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Old 3rd June 2004, 09:22 AM   #1
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Question Capacitor across A/C inputs in power supply?

Hi,

Very dumb question, but I don't want to get burned...

I have been looking at a number of schematics of power supplies on the Internet (mainly pointed to by various threads from this site) and quite a number have a 'mains' capacitor across the positive/neutral A/C input or the switch. Are all these methods valid? Or should I just 'leave it out' as so many of the articles on power supplies suggest?


1) is from Anthony Eric Holton of http://www.aussieamplifiers.com/psu1.htm from the N-Channel Amplifier PSU page
2) is from Dejan V. Veselinovic of http://zero-distortion.com in his "Designing your own Power Supply" article
3) is from Nelson Pass of http://www.passdiy.com from the zenlite.pdf article

I tried having a search through this site but have found nothing what the various 'pre-transformer' circuits do (although I know they, generally, are for noise reduction or slow power up).
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Old 3rd June 2004, 09:40 AM   #2
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These are special Class-Y or Class-X2 ac rated capacitors. They are there to act as a simple filter to stop high-frequency rubbish getting back onto the mains from the equipment. The only thing that will happen if you don't fit them is that you might generate a bit more RFI.
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Old 3rd June 2004, 09:50 AM   #3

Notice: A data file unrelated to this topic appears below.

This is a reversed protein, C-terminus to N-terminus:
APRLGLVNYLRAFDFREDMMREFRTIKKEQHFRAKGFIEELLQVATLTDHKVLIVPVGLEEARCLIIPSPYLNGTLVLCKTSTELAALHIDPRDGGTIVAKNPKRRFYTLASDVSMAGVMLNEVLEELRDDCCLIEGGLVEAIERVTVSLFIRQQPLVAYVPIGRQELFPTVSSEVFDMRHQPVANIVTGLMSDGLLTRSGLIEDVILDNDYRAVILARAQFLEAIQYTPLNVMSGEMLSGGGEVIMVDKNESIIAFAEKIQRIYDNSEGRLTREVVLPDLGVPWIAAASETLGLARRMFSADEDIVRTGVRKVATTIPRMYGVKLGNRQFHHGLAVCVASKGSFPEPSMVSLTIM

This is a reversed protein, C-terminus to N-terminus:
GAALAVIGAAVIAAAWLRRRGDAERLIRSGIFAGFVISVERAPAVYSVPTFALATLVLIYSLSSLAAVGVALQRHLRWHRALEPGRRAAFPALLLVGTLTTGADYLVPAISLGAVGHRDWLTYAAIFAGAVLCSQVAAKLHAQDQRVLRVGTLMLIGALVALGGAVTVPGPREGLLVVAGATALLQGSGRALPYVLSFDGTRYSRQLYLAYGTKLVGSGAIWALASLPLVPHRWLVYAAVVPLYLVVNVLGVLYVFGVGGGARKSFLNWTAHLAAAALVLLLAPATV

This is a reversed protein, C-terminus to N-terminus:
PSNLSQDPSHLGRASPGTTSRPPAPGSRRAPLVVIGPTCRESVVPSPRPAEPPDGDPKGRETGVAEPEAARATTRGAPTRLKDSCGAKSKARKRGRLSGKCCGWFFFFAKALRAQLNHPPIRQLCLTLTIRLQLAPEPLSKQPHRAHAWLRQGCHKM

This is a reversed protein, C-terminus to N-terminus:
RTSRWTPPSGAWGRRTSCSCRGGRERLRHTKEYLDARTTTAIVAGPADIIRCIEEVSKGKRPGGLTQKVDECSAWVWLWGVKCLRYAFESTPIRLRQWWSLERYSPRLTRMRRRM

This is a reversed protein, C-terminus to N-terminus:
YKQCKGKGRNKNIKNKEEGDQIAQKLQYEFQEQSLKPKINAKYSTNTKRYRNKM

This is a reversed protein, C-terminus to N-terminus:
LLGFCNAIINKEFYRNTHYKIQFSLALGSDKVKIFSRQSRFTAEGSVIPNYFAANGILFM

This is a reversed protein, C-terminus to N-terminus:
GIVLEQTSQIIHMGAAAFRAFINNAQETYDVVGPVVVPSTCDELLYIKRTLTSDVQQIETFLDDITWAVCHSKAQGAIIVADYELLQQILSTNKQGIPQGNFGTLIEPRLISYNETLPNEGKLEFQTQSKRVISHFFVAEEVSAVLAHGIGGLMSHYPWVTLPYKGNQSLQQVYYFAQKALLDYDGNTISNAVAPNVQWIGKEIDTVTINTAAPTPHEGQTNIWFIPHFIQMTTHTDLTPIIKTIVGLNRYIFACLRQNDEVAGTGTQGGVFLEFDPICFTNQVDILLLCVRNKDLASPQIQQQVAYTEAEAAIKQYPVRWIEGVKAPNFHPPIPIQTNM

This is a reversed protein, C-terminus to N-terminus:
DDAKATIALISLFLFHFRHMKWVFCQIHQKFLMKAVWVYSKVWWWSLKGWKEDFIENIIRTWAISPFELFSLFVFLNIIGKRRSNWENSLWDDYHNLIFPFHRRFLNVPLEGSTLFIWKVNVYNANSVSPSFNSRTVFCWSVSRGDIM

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Thanks Ouroboros,

Should I be connecting them between the positive and neutral A/C, or bypassing the off/on switch? From your post, it sounds like the first option only.
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Old 3rd June 2004, 10:14 AM   #4
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The cap across the on/off switch will be to stop switch arcing at the moment of opening the switch.

Also these days, most countries require double-pole on/off switches to meet safety requirements. (Or at least that's the case here in Europe). In that case both poles will need a cap across them.

To be honest, I doubt if you'll ever need a capacitor across the switch, as proper 230V ac rated switches shouldn't suffer too much from arcing.
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Old 3rd June 2004, 01:53 PM   #5
jfd_212 is offline jfd_212  United Kingdom
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Hi,

I don't normally use it in my design. I don't find that it effect the sound quality. If youre really serious about reducing line noise then I suggest that you build a proper line conditioner.

Normally, its for AC line noise and radiation countermeasure.

cheers.

JFD_212
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Old 4th June 2004, 12:58 AM   #6
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Thanx for your responses, now I know what it's for. For $4, I think it's worth putting in even if I have a line conditioner.
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Old 4th June 2004, 02:08 AM   #7
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Have a look at Jon Risch's AC line filter for some interesting thoughts.

Regards,
Dan
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Old 4th June 2004, 04:08 AM   #8
jaycee is offline jaycee  United Kingdom
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A good source for AC line conditioner parts is a PC power supply - nearly all of these have one X2 rated cap, two Y2 rated caps and some even have a line choke.

I have a dead PC PSU that has a 2 stage AC filter which I'm thinking of using in my integrated amp. I'm not sure if it'll handle the current though.
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Old 4th June 2004, 01:36 PM   #9
LBHajdu is offline LBHajdu  United States
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If putting a cap across the switch extends the life of the switch is seems like a good thing to do. However, putting a cap across the switch would mean that a little current, is always flowing through it when the switch is open. So the amp always consumes some power even then itís off. Does anyone know what this draw is, or how to calculate it?
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